Social Security Is Worth $225,000 for a Typical Retiree
WASHINGTON, Jan. 31 /PRNewswire-USNewswire/ -- For most Americans, the value of their Social Security is the biggest accumulation of dollars they will take into retirement. In fact, for two-thirds of recipients over the age of 65, Social Security is more than half of their income during retirement, according to a new report released today by the non-partisan National Academy of Social Insurance (NASI).
The report, Social Security: An Essential Asset and Insurance Protection for All, details Social Security's vital role in safeguarding Americans families and retirees, with a particular focus on groups at high risk of having inadequate incomes -- older women, African American families, and the Latino community. The report synthesizes findings from research and outreach activities by twelve organizations funded by the Ford Foundation.
The average monthly benefit for retirees is $1,045 in 2007. A 65-year old who wanted to buy a guaranteed income of that size -- with payments that go up with the cost of living and continue for a widowed spouse -- would need to pay an insurance company about $225,000.
And it's not just retirees who benefit from Social Security's protection. Although 69% of Social Security benefits go to retired persons, 17% go to disabled workers and their families, and another 14% to goes survivors.
The value of the disability benefits for disabled workers -- those who cannot work at any job for at least a year because of physical or mental illness and impairments -- was the equivalent of purchasing a $414,000 disability insurance policy in 2006. That represents the total benefits available to a 30-year old worker who becomes disabled after earning between $25,000 and $30,000 a year, has a 28 year-old spouse, a child age two and an infant under the age of one.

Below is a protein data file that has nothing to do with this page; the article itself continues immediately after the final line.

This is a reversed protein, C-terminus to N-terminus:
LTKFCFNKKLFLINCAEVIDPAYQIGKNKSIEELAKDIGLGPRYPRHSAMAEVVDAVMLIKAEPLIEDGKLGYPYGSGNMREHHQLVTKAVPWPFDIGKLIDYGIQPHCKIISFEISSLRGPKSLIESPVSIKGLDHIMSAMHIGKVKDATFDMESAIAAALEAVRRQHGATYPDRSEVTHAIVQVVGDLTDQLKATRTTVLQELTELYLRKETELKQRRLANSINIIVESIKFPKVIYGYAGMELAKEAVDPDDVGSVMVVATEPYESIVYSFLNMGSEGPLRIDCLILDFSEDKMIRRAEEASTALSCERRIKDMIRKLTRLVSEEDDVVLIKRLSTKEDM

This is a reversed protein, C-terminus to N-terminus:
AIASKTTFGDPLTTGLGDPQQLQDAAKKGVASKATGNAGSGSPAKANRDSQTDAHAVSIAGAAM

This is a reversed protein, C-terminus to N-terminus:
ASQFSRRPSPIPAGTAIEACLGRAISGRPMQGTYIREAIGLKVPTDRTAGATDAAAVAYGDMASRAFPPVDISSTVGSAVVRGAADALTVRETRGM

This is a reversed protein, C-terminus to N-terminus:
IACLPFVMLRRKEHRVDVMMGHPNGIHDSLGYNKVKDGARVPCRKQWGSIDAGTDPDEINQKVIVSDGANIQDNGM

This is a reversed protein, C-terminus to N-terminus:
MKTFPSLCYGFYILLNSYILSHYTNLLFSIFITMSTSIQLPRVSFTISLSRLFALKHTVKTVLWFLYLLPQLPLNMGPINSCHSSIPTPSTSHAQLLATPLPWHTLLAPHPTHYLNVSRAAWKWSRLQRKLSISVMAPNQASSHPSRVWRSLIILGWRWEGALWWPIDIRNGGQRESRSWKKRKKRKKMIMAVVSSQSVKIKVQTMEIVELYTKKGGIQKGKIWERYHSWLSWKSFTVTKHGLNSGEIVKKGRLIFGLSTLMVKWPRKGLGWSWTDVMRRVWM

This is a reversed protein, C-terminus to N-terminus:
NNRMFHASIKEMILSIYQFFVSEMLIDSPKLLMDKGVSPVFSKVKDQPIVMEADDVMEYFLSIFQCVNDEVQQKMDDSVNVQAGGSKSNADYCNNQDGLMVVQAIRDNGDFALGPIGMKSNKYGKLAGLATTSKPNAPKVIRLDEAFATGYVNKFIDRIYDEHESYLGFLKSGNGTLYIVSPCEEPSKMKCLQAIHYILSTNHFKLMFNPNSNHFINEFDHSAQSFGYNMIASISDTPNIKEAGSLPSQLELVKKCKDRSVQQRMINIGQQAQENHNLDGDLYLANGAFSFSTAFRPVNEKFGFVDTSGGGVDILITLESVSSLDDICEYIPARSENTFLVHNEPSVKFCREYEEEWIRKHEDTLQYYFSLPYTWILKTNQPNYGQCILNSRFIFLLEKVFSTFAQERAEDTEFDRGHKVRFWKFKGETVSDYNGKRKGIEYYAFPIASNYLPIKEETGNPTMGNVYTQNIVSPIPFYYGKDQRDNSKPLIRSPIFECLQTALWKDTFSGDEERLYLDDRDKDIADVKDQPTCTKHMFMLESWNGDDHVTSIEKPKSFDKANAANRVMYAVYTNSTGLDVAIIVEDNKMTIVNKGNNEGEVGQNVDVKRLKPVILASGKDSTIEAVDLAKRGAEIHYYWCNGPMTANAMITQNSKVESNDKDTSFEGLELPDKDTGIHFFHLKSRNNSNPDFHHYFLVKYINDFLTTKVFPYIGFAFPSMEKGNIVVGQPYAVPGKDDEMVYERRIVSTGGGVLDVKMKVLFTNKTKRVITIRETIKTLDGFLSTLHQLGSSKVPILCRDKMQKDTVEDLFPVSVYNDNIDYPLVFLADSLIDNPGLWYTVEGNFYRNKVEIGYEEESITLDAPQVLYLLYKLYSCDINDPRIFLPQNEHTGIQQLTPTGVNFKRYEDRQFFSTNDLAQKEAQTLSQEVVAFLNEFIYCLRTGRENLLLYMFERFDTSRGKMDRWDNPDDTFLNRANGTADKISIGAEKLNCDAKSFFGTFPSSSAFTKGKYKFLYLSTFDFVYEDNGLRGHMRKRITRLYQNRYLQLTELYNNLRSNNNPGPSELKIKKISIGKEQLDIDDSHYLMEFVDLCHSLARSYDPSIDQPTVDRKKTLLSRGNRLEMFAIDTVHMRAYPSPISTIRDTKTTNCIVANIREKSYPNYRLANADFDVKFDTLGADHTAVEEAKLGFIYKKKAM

Social Security also provides life insurance protection to millions of workers. Benefits are paid to survivors of deceased workers and their dependents. The value of the life insurance protection is worth $433,000 for the young family described above.
Social Security is particularly important to retirees in communities of color.
Among all beneficiaries 65 and older, 42% of single persons and 22% of married couples relied on Social Security for almost all (90% or more) of their income in 2006.
Among African-Americans, the figures were 54% for single persons and 33% for married couples.
Among Latinos, the figures were 62% for single persons and 37% for married couples.
Among Asian Americans and Pacific Islanders, the figures were 55% for single persons and 27% for married couples.
Among Indians and Alaskan Natives, the figures were 61% for single persons and 25% for married couples.
The report is based on a July 11, 2007, meeting in New York at the Ford Foundation headquarters. The National Academy of Social Insurance (NASI) prepared the report. NASI is a non-partisan, non-profit organization dealing with Social Security, Medicare, and other social insurance programs. Its mission is to promote understanding and informed policymaking on social insurance through research, public education, training, and the open exchange of ideas.
Organizations working with grants from the Ford Foundation reported their research and outreach activities on Social Security at the meeting. The organizations include: the Center for Policy Research on Aging, UCLA; the Center for Retirement Research at Boston College; the Center on Budget and Policy Priorities; the Employee Benefit Research Institute; Global Justice Now; the Institute for Women's Policy Research; the Joint Center for Political and Economic Stu
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